Battle at Vinegar Hill

The Irish Rebellion of 1798—when the United Irishmen attempted to free their country of British rule—ultimately did not succeed.  This image depicts their defeat at Vinegar Hill.

The illustration, by George Cruickshank, supports the story passage about Vinegar Hill in William Maxwell’s book entitled History of the Irish Rebellion of 1798.  It appears opposite page 144 in the 1854 edition of the book.

We learn more about the important Battle of Vinegar Hill from “Ask about Ireland,” a website featuring primary sources, videos and pictures from the National Library of Ireland:

While the southern rebels were struggling in New Ross, the northern rebels were suffering similar problems in Arklow. They lost many men trying to break the government defenses of the town, and were unable to draw them out for a battle. They retreated back to Gorey, badly defeated.

The result was a two-week stalemate. Both the southern and northern rebel divisions moved frequently, getting into skirmishes along the way.

By 19 June, the rebellion had petered out in most of the rest of the country. Wexford was one of the last remaining rebel strongholds. Thousands of reinforcements had arrived from Britain to boost the government army. General Lake was their commander, and he decided the time was right to make a move against Wexford.

He collected 10,000 troops in five different points around the county.

Thereafter, things would not go well for the Irishmen. Women and children were among the victims. “Ask about Ireland” continues the story:

The Battle of Vinegar Hill changed the course of the Wexford rebellion. From that point on, they had to fight on the run, which prevented them from raising a bigger army.

The northern rebels had been forced to retreat to Vinegar Hill by 20 June. The government army of 10,000 formed a ring around the hill. It bombarded the rebel headquarters with artillery. Around 20,000 rebels, including women and children, were located there.

The bombardment soon became too much for the rebels, who managed to escape through a gap in the ring of attack. While withdrawing through Needham's gap, they were chased by the government forces. Although most of the rebels got away, many were brutally murdered in the chase. These included women and children. The surviving rebels were now scattered. It was a big victory for General Lake and the government.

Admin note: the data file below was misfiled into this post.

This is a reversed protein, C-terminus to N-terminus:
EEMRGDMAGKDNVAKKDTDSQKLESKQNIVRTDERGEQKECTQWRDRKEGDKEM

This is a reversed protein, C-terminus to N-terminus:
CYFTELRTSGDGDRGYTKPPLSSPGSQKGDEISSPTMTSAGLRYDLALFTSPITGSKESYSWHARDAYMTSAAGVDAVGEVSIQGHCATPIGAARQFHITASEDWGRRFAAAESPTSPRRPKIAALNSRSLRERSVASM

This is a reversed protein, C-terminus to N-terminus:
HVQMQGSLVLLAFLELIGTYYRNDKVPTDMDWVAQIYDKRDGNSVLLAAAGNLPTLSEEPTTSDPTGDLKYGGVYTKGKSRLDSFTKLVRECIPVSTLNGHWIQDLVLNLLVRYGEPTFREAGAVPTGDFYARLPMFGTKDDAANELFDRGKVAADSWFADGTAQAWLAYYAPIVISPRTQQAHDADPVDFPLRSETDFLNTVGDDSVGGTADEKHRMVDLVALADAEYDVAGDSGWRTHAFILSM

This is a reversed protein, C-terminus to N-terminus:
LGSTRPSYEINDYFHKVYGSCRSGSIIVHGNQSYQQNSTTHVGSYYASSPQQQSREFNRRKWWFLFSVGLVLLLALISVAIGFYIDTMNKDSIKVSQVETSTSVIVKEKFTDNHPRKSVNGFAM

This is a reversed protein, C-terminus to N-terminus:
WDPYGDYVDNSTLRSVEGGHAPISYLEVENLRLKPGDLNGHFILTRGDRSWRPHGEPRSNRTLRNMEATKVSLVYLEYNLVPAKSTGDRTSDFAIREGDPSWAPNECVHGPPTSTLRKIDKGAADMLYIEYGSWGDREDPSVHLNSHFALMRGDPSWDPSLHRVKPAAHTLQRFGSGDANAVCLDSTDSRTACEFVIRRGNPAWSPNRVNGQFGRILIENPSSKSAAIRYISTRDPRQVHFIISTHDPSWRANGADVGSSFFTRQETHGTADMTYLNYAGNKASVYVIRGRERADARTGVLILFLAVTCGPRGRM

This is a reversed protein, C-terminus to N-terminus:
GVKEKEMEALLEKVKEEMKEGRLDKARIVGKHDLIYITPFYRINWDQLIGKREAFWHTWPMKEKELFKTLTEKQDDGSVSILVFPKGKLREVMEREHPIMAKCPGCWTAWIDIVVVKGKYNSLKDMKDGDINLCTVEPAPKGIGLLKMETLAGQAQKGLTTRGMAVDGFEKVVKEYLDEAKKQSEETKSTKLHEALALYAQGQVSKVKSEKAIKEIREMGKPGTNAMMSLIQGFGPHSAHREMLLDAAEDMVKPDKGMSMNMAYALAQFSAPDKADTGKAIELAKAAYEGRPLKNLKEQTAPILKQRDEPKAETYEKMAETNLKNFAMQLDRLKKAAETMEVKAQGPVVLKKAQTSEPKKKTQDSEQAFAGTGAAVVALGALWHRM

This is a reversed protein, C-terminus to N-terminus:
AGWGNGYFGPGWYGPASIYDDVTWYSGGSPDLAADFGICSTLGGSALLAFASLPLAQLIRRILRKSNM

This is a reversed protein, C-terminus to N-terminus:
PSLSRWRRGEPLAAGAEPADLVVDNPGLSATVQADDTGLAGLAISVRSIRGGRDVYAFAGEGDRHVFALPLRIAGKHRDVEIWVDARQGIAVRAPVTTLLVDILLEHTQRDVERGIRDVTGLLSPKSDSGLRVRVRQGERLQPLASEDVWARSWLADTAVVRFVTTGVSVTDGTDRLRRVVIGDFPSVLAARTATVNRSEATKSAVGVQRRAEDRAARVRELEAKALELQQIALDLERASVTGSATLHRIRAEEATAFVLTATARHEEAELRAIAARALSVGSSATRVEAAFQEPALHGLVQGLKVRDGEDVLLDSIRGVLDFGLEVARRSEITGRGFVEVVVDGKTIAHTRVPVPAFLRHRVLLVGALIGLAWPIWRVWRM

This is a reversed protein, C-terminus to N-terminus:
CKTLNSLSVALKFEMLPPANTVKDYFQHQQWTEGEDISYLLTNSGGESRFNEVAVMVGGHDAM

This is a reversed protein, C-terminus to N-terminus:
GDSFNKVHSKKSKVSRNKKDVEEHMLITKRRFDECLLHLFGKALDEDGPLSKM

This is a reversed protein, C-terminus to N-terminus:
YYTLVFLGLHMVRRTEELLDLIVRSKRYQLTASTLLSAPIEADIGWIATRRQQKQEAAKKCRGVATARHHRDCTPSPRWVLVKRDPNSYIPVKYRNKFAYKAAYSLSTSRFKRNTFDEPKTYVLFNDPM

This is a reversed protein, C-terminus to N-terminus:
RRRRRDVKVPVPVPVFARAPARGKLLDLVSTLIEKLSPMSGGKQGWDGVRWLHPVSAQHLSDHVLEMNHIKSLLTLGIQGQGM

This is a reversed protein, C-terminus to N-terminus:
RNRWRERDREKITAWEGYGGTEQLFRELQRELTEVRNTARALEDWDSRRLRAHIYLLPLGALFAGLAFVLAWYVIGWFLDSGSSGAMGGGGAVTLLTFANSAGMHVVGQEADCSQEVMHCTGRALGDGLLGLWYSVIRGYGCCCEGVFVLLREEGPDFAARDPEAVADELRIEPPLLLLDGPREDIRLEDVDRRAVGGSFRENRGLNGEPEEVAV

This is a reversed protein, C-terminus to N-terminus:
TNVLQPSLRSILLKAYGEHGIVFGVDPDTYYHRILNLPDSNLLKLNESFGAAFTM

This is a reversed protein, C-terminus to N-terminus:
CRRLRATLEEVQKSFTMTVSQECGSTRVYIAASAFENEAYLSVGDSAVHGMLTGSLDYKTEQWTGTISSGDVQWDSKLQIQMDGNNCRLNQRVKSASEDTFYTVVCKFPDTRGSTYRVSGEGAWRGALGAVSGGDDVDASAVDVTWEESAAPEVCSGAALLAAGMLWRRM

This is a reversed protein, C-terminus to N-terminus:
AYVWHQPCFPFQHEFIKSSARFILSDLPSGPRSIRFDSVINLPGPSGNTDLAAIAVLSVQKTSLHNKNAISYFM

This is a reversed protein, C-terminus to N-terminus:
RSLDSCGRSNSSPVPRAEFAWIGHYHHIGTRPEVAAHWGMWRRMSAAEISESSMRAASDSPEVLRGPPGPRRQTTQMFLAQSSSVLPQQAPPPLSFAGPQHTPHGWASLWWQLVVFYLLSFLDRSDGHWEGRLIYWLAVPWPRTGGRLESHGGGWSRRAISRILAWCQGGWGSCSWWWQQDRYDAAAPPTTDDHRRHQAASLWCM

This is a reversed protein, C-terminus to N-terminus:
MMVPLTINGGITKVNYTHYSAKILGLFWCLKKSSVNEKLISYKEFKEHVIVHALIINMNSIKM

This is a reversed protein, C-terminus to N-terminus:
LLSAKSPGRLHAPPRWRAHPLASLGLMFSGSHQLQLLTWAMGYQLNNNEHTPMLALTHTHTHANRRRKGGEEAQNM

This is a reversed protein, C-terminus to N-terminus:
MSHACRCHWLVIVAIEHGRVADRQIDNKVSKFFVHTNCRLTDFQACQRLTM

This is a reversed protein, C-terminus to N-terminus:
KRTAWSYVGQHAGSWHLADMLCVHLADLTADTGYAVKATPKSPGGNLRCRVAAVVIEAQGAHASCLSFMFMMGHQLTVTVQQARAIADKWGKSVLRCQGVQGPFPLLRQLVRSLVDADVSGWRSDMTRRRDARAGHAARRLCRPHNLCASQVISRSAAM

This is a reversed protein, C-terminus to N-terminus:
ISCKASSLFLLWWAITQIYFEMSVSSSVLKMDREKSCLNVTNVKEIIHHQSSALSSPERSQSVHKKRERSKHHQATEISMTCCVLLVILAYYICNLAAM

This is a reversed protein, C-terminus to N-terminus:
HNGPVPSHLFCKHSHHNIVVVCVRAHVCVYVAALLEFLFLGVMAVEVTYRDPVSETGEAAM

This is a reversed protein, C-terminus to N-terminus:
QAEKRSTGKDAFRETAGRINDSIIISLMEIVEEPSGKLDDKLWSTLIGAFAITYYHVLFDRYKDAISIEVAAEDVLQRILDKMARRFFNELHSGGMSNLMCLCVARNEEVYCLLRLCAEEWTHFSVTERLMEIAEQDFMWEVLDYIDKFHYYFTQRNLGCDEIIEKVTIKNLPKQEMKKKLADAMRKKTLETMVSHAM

Surviving rebels were on the run. Thinking they could find reinforcements elsewhere, they split into separate groups. As “Ask about Ireland” tells us, however, they were ultimately defeated at different times and in different places:

After the defeat, the rebels split into two groups again. One of them, led by Father John Murphy, fled as far as Laois before becoming trapped in the Blackstairs Mountains. Father Murphy was captured and executed.

The second group headed in the direction of Ulster, where they hoped there would still be rebels fighting. After attacking several government outposts along the way, they marched towards the Timahoe Bog in Co. Kildare. Then they attacked Clonard in Co. Meath. They were defeated in Knightstown on the border of Lough and Meath.

Several hundred rebels escaped and headed back south on horseback. However, they were surrounded in a small village in North County Dublin called Ballyboghill.

Despite all their efforts, and the good fight they'd made, the Wexford rebels went down to defeat.

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Author: Carole D. Bos, J.D. 5183stories and lessons created

Original Release: Oct 07, 2013

Updated Last Revision: Oct 18, 2019

Media Credits

Image, described above, online courtesy Wikimedia Commons.



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"Battle at Vinegar Hill" AwesomeStories.com. Oct 07, 2013. Oct 17, 2019.
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